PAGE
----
"Polymyositis in Dogs

"Polymyositis in Dogs

Health & Safety

Polymyositis is a disorder that seriously and negatively impacts a dog's muscles. It is much like dermatomyositis only polymyositis affects the skeletal muscles causing all the damage through inflammation. Polymyositis does not involve any sort of lesions or pus forming in affected areas, but the condition can still cause a tremendous amount of pain and damage with some breeds being more predisposed to suffering from it than others.

Breeds Most at Risk

As previously mentioned, research has shown that some breeds are more at risk of developing polymyositis than others although why this is so remains a bit of a mystery. The breeds that are more predisposed to suffering from the condition are as follows:

  • Newfoundland
  • Boxer

Symptoms Associated with the Condition

When dogs develop the disorder, there are certain signs to watch out for which are a good indication of there being something seriously wrong with them. The symptoms most commonly associated with the disorder typically includes the following:

  • A stilted gait
  • Swollen muscles
  • Weakness in muscles
  • Muscle pain more especially when touched
  • Intolerance to exercise
  • An enlarged oesophagus
  • Regurgitating food

The Causes

Studies have shown that some dogs develop the condition when they suffer other health issues which includes the following disorders:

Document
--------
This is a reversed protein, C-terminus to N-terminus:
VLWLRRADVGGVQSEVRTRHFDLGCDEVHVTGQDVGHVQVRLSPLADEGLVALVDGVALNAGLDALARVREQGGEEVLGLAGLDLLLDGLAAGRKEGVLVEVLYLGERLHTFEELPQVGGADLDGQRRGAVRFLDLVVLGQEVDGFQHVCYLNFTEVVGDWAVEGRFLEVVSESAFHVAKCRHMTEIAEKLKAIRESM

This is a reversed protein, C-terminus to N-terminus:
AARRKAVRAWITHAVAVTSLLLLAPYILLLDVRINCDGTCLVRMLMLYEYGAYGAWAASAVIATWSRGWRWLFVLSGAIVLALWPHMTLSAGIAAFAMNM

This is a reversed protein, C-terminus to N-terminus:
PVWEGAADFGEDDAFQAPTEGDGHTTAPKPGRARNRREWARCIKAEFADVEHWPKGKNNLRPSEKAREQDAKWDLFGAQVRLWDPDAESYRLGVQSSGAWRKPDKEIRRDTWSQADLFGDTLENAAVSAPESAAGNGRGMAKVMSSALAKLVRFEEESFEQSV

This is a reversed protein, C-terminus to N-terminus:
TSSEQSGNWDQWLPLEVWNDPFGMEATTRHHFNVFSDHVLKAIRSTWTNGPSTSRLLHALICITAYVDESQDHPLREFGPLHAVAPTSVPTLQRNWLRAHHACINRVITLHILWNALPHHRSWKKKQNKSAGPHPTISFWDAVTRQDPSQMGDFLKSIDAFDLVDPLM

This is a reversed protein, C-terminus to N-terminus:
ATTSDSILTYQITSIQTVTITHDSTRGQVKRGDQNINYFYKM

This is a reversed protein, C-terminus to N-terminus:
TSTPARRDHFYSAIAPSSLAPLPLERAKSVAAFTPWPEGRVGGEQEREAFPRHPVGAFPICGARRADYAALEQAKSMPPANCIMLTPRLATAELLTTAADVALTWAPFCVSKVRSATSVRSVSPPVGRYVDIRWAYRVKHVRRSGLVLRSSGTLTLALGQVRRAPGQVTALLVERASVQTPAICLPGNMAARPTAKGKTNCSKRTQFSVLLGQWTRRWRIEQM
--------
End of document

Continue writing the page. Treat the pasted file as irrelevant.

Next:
• Immune mediated infections
  • A reaction to medication and drugs
  • Cancer

Diagnosing the Problem

A vet would ideally need to have a dog's full medical history and know their ancestry too. The more information a vet can be given the better, and this includes knowing how the onset of any symptoms first presented themselves. The vet would thoroughly examine a dog suspected of suffering from polymyositis and would usually recommend carrying out the following tests which would help confirm a diagnosis:

  • A complete blood count
  • A full biochemistry blood profile
  • A urinalysis
  • Tests to evaluate the levels of creatine kinase enzymes in a dog's brain, muscles and other tissues of the body which would help establish the degree of muscle damage that has taken place

Vets normally refer dogs with the condition to a veterinary pathologist who would be more qualified to evaluate the severity of the disorders and therefore be in a better position to recommend treatment options.

Treatment Options

A vet would prescribe a specific treatment for dogs suffering from polymyositis which would involve giving them medication to help suppress their immune systems if they prove to be overactive. Dogs would also need to be put on a course of antibiotics and it's essential they be given the full course for the treatment to be effective. In many cases, longer term medication is needed more especially if a dog's condition is diagnosed as being a severe immune mediated disease.

Living with a Dog with Polymyositis

Once a dog has been successfully treated for polymyositis, an improvement in the condition of their muscles would be apparent quite quickly. As such, it is essential for dogs to be exercised with an end goal being to improve muscle strength. However, should a dog have an enlarged oesophagus because they have suffered from the condition, they would need to be carefully hand fed small meals several times a day rather than one or two larger meals. Supportive care is crucial for dogs that have suffered from polymyositis more especially during their recovery period.


The prognosis for dogs suffering from polymyositis is generally very good with most dogs making a recovery once they have been successfully treated. However, if it is found that cancer is the underlying cause of a dog's condition, then the prognosis for dogs suffering from polymyositis tends to be very poor.

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